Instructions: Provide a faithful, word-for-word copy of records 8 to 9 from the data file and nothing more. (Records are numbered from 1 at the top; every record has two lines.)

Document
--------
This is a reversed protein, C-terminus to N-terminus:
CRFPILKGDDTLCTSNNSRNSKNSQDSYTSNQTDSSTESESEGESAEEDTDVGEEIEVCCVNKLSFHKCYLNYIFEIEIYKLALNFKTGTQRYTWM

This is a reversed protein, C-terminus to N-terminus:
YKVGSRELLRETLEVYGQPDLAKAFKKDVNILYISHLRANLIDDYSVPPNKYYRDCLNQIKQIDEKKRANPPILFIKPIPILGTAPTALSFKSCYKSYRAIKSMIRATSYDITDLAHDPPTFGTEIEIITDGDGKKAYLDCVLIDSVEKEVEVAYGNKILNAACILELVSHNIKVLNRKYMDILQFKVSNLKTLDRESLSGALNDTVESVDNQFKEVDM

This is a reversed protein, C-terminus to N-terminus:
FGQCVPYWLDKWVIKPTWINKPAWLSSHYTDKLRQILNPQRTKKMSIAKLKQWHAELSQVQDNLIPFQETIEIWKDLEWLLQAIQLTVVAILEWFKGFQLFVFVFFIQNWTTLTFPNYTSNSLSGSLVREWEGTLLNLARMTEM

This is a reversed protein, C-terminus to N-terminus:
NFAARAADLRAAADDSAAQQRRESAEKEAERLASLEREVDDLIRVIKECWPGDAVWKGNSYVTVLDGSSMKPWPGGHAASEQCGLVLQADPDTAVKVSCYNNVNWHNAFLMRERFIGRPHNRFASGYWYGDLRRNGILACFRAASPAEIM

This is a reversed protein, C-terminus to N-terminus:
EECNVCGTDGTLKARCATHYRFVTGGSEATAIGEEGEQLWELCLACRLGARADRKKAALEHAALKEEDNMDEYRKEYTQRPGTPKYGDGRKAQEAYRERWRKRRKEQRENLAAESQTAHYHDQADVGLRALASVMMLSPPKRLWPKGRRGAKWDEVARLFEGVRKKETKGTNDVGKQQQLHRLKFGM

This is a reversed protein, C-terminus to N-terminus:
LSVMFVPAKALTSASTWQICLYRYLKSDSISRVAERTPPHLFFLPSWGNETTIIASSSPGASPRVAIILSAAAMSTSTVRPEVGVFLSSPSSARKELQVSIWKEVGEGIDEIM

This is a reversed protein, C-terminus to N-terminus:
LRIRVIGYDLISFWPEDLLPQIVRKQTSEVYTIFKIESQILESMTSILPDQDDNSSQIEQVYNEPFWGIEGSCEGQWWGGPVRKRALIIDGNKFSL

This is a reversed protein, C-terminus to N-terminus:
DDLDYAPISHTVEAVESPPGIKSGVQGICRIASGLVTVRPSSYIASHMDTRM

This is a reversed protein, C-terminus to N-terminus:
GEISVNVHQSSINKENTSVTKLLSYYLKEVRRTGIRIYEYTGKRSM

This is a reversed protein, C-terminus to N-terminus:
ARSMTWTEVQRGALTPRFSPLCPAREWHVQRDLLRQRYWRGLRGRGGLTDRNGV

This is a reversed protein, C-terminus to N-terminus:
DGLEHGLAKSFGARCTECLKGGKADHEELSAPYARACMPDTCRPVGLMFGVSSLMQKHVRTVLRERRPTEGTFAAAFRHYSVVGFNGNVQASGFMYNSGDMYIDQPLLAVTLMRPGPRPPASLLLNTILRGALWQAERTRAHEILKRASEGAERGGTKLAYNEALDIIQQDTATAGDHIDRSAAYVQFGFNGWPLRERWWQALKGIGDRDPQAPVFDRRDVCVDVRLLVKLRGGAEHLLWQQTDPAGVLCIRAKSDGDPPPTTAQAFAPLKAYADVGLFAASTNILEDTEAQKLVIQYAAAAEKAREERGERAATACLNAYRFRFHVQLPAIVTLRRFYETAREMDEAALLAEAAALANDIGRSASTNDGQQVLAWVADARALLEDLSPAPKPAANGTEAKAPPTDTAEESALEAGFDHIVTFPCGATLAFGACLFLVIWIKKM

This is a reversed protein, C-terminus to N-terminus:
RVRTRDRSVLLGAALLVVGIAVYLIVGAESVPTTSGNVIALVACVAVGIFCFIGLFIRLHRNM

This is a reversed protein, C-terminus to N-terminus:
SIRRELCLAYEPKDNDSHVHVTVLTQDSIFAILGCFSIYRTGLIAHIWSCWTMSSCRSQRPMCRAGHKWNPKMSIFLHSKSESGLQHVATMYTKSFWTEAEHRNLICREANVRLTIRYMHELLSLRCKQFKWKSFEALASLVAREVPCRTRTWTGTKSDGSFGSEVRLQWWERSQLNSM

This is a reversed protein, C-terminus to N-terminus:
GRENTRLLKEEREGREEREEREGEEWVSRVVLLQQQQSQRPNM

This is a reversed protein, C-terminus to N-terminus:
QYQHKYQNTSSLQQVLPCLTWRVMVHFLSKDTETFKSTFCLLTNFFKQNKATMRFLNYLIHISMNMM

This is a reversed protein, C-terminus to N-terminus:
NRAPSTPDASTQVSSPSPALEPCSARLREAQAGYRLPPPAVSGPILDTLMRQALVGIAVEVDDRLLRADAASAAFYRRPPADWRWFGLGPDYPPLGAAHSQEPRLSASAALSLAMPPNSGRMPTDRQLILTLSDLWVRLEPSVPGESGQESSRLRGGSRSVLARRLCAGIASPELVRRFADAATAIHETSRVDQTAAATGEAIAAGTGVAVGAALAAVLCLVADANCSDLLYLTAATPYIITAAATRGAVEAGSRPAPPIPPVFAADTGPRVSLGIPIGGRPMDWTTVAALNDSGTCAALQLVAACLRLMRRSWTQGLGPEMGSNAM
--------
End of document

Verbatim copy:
This is a reversed protein, C-terminus to N-terminus:
DDLDYAPISHTVEAVESPPGIKSGVQGICRIASGLVTVRPSSYIASHMDTRM

This is a reversed protein, C-terminus to N-terminus:
GEISVNVHQSSINKENTSVTKLLSYYLKEVRRTGIRIYEYTGKRSM